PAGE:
I Broke the Model

So get this….I had an online chat with a Netflix rep last night regarding an issue that has been plaguing my queue for some time.  It shows my predicted rating for almost every movie out there (I subscribe to streaming only) will be 5 stars, even for dogs like “One for the Money” and “Aeon Flux”.  Yesterday, I logged in to my account on my desktop and everything looked fine. I was checking to see what the average rating was for “Hemlock Grove”, which I started watching a few days ago.  I only watched one episode and was pretty unimpressed and wanted to see if I should continue.  My predicted rating was coming up as 2.5, which is not a ringing endorsement.  But as I went down the list, everything started becoming a five-star prediction.  And when I returned to “Hemlock Grove”, same deal.  I really though the problem had been temporary, but it appeared not to be the case.

At first I thought the person I was chatting with was high.  When I told him of the issue, he would write stuff like, “Ha!  How about that?”  That told me he had never seen anything like it before. I waited patiently for him to let me know what was going on, not sure if he was really researching it or talking with his buddy in the chair next to him. He finally came back and told me that I “confused the rating system” by rating too many movies.  I checked today and I have about 1,900 ratings.  OK, so that’s a lot, but confuse the model?  That hardly seemed likely.  More data typically yields better results.  
Ironically, that night I was reading from my book “Naked Statistics: Stripping the Dread from the Data” and he specifically mentioned the Netflix model when talking about correlation.  A few years back, Netflix had a contest to pay one MILLION dollars to any individual or team that could improve the accuracy of the predicted ratings by 10% (or something like that).  An international team of data scientists ended up winning.  You can even read the winning paper here.  I doubt very much that these guys would win for a model that breaks down with less than 2,000 inputs.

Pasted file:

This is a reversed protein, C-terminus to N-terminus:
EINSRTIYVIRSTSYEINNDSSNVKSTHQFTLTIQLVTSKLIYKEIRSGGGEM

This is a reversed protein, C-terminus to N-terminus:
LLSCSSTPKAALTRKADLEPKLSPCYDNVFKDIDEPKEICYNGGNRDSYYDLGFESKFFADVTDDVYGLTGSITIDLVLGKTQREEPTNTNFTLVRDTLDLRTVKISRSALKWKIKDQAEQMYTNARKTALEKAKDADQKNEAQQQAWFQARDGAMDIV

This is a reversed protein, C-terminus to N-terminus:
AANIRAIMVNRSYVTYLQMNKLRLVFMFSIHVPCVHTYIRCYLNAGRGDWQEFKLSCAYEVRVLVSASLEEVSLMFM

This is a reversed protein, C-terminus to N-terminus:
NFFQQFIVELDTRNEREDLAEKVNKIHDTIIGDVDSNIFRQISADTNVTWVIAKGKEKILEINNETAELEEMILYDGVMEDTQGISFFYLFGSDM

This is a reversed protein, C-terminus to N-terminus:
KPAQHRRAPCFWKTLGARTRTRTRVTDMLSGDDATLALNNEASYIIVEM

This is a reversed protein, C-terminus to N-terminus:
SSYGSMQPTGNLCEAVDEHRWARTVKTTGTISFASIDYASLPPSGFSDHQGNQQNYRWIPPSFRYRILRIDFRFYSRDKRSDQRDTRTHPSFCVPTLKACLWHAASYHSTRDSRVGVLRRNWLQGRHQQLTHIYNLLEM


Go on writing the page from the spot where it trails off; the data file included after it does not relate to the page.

When I asked the customer service representative if this could be fixed, he wrote back something incomprehensible (a run-on sentence) that sounded as if to say that he didn’t think it was an important feature to be able to rate movies.  Uh…..huh?  But doesn’t that drives the predictions?  And I am actually very interested in the predictions. Over the years, they have steered me to movies I would not ordinarily watch, and I would say that they have been right about whether or not I would like the movie more often than not.
We tried clearing the cookies, but that did not work.  After awhile, I got tired of the online chat with this guy because either he was a very slow typist or preoccupied with something else.  I will probably try calling someone else another time.  Honestly, if it’s not getting fixed, there’s a good chance I might drop Netflix and give Amazon Prime a try.  I really think the predicted rating is one of the best features on Netflix streaming, because the quality of the movies available certainly aren’t that great. 
Broke the model.  Ha!
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